• wbgetentities

But there are many more possible actions


The wbsearchentities searches for entities using labels and aliases. This helps you to discover the entity ID using free text.

For example, using the search term “Google” to find that it’s entity ID is Q9366.


The wbgetentities action helps you get the data for the Wikibase entities for which you know the ID.

This helps you query all the data available for a given wikidata ID.

The wikidata ID is either found with the Wbsearchentities API, or in the URL or the title of the Wikidata page.

How to Use the Wikidata API with Python

Now, I will showcase an example of how one can query the important data from the Wikidata API using Python by attempting to get info from the Google LLC wikidata page.

Make a Function to Fetch the API

This function uses the Python requests library to fetch the wikidata endpoint.

The params argument will be provided in the next step and will add the parameters (after the ? in the URL) to the endpoint URL.

Just think of the URL you copied and pasted in the browser earlier.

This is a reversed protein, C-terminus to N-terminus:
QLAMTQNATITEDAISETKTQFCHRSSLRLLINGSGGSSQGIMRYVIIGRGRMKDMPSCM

The try and except keywords are used to prevent the code from breaking in case there is an error with the request.

import requests

def fetch_wikidata(params):
    url = ''
        return requests.get(url, params=params)
        return 'There was and error'

Fetch wbsearchentities to Get the Entity ID

We can’t fetch all the wikidata content if we don’t know the ID that we want to fetch.

Thus, we need to use wbsearchentities to get the ID.

To do so, we will create a Python dictionary with the required parameters to be added to the URL. Each key, value of the dictionary will be a parameter (separated by &s in the URL).

# What text to search for
query = 'Google LLC'

# Which parameters to use
params = {
        'action': 'wbsearchentities',
        'format': 'json',
        'search': query,
        'language': 'en'

# Fetch API
data = fetch_wikidata(params)

#show response as JSON
data = data.json()

It will return something like this.

Parse the Wikidata search JSON

The search API will return a JSON with three main blocks that you can view by using data.keys():

  • searchinfo: what you searched for
  • search: result of your search
  • success: whether your query worked

Within the search block, you will get a list of items that satisfies your search (search results) that you can select with its index.